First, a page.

The current control section uses two opamps, but luckily it’s fairly straightforward. R17 is the current adjustment potmeter. With this potmeter, the output of opamp U1 is controlled. It can vary between 0V and -6.5V compared to the output voltage depending on the potmeter.
The other opamp, U3, does the most work. It’s inputs are connected to the sides of a 0.2 ohm current measurement resistor. When the current flowing is 1 amp, there is a 0.2V drop, so the + input sees the output voltage and the – input the output voltage + 0.2V. That is, before the voltage of the other opamp is taken into account. The 50K/2.5K voltage divider means that roughly 5% of that voltage is added.
As an example. If the R17 potmeter is set halfway to 2.5K, the output of U1 is roughly -3V, so the voltage on the – pin of the U3 opamp is lowered by roughly 0.15V. Whenever the – pin is higher then the + pin, the opamp will start to regulate. With 0.15V subtracted, the moment there is a 0.15V drop over the 0.2 ohm resistor, the opamp starts to kick in. So with the potmeter halfway, the current is limited to 0.75 Amps.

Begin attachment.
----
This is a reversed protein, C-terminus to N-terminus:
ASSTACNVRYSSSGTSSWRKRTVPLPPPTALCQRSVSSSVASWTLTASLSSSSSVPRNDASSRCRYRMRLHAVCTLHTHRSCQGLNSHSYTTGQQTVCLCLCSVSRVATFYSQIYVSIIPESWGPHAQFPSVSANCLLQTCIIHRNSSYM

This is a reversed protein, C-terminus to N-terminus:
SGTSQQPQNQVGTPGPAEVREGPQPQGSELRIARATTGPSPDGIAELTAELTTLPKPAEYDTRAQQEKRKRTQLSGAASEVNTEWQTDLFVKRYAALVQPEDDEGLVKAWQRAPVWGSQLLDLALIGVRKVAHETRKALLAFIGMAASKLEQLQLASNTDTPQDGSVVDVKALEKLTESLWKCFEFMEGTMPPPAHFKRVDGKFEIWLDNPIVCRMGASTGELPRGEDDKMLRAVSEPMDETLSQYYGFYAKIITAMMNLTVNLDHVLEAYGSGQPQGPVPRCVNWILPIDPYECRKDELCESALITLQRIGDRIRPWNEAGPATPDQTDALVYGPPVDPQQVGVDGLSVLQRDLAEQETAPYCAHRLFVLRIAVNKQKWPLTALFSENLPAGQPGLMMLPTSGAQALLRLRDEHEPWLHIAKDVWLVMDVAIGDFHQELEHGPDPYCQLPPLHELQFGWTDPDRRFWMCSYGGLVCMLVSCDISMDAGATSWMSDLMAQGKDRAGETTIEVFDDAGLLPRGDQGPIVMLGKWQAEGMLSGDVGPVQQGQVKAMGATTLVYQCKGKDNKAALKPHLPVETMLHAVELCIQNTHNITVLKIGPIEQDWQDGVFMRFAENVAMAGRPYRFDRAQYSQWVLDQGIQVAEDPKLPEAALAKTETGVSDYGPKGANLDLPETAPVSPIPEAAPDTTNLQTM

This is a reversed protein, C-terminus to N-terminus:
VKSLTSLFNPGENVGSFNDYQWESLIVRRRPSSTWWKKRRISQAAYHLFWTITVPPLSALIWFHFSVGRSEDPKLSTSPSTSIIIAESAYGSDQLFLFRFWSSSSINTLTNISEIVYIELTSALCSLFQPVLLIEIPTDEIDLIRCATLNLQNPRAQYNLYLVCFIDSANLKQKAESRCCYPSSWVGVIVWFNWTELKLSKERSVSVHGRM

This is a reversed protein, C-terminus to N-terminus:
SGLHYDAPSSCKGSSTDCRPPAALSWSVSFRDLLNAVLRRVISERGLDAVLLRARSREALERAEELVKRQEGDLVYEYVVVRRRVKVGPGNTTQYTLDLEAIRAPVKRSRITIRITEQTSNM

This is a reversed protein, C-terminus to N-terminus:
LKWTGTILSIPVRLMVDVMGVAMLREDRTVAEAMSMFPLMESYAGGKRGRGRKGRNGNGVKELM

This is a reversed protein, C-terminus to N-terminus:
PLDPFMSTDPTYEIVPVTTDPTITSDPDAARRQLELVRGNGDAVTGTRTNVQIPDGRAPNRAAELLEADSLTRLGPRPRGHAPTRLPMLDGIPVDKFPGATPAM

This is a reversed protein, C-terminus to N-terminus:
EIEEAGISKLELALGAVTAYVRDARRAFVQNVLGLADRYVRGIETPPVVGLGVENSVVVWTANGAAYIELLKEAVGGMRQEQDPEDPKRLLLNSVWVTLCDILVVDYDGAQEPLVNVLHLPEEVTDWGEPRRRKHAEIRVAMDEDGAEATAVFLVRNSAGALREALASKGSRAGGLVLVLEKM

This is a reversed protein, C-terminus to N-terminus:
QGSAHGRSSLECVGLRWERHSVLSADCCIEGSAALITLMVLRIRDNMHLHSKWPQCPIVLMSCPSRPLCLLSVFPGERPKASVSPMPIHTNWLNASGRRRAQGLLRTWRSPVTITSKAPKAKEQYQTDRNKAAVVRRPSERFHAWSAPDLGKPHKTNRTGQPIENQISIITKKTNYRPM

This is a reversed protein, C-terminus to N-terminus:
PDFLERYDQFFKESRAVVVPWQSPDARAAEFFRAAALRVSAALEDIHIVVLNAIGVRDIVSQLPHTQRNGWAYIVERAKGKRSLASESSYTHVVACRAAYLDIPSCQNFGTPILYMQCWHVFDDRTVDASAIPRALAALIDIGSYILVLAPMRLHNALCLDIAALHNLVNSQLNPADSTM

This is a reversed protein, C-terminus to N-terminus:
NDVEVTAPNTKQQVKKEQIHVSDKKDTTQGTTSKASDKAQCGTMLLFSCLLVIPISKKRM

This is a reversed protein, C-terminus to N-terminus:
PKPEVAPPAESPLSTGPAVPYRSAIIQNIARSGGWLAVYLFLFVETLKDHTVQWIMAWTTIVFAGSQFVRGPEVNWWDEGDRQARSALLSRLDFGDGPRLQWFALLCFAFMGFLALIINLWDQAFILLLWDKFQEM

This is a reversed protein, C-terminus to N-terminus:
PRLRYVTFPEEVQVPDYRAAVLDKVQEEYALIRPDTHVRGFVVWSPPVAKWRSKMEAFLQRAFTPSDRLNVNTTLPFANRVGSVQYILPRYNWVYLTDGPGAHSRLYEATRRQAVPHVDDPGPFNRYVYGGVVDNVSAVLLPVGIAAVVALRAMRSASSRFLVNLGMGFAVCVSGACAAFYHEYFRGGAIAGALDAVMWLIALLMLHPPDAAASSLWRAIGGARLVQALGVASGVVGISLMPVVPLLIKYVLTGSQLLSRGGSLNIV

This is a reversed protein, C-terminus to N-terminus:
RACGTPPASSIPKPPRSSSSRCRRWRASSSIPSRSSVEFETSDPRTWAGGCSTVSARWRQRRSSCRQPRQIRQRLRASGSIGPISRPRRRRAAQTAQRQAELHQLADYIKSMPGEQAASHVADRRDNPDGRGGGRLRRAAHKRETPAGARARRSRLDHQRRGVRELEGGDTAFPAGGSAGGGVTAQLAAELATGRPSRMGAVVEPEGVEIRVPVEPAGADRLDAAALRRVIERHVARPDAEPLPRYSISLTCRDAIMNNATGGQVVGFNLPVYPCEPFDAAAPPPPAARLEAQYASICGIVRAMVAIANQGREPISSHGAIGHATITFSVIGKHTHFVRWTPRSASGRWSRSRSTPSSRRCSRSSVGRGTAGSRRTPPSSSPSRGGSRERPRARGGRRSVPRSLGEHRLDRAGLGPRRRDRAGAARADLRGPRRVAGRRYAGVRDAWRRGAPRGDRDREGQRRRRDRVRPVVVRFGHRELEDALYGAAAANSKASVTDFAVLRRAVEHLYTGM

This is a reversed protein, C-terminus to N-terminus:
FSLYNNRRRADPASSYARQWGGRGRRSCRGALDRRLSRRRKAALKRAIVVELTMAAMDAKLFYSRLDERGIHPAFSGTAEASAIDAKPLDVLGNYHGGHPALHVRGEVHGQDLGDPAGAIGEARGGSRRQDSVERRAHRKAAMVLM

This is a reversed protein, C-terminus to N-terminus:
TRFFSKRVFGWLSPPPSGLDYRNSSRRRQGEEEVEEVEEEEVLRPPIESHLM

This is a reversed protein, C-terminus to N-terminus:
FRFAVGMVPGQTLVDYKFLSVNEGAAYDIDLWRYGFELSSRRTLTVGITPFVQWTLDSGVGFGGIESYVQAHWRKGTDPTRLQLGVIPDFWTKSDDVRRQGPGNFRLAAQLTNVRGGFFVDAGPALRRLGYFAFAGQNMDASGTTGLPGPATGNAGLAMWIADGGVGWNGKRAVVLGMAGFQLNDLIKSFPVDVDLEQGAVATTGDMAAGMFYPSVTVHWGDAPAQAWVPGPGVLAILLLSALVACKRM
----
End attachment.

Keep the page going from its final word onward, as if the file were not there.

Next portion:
Both the voltage and current control opamp want to control the FET. The 2 diodes, D3 and D4, form an OR gate. The transistor then drives the FET.
Adding digital controls
So far so good, we got an idea how the power supply works, but how to add a digital control? I like nice 10 turn potmeters to control my power supplies, but with a digital interface things like logging are possible as well. Luckily adding digital controls is not too difficult.
In theory it’s as simple as to replace the potmeters with a fixed value resistor, and instead of a fixed 5V reference, use a DAC that outputs 0-5V. Adding an ADC to read back voltage and current somehow would create a fully digital controllable power supply.
I wanted a DAC and ADC that can have an external voltage reference and preferably are controllable via I2C. After a lot of searching, I settled for the LTC2627 as the DAC and the LTC2487 as the ADC. These are not cheap parts, but as I am building just one power supply, I don’t mind too much.
The ADC and DAC also use the lab power supply output as ground, just like the opamps. A trusty 7805 regulator supplies the needed 5V for these ICs. The only issue is that hooking up a microcontroller and interface to a computer causes the computer ground to be connected to the power supply output, not ideal. One of the reasons I preferred I2C is that it’s just 2 wires and isolators are readily available for I2C easily. One of them is the ISO1540, and with that added the digital section is complete.
I also added a TC74 temperature sensor, always nice to know the temperature of the power FETs :)
Measuring output voltage and current